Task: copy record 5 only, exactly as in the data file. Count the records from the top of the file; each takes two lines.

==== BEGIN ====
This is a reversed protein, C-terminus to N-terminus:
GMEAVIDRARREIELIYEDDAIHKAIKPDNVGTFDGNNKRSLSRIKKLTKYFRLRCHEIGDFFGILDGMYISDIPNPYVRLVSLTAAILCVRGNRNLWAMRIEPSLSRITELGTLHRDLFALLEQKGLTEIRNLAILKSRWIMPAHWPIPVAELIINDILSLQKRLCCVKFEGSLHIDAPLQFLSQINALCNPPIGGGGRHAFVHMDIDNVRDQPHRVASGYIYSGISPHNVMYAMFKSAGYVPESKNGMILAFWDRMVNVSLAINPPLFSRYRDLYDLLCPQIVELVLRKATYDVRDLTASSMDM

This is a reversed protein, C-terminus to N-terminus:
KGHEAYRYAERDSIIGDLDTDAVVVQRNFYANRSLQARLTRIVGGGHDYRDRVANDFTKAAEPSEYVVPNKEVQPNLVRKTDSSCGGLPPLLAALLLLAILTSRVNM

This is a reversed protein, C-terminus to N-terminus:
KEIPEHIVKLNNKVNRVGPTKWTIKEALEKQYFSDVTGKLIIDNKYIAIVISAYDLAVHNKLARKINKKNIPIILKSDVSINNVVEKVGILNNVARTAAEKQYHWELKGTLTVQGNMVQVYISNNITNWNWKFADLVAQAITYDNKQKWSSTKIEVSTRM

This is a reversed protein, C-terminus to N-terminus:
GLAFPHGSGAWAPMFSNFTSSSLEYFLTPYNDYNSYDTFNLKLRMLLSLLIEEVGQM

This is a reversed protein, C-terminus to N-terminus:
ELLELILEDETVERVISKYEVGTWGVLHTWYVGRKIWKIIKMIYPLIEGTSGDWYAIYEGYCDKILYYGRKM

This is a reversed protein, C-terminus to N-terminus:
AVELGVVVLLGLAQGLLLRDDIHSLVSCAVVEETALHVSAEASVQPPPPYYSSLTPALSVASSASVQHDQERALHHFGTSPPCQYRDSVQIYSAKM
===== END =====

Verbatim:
This is a reversed protein, C-terminus to N-terminus:
ELLELILEDETVERVISKYEVGTWGVLHTWYVGRKIWKIIKMIYPLIEGTSGDWYAIYEGYCDKILYYGRKM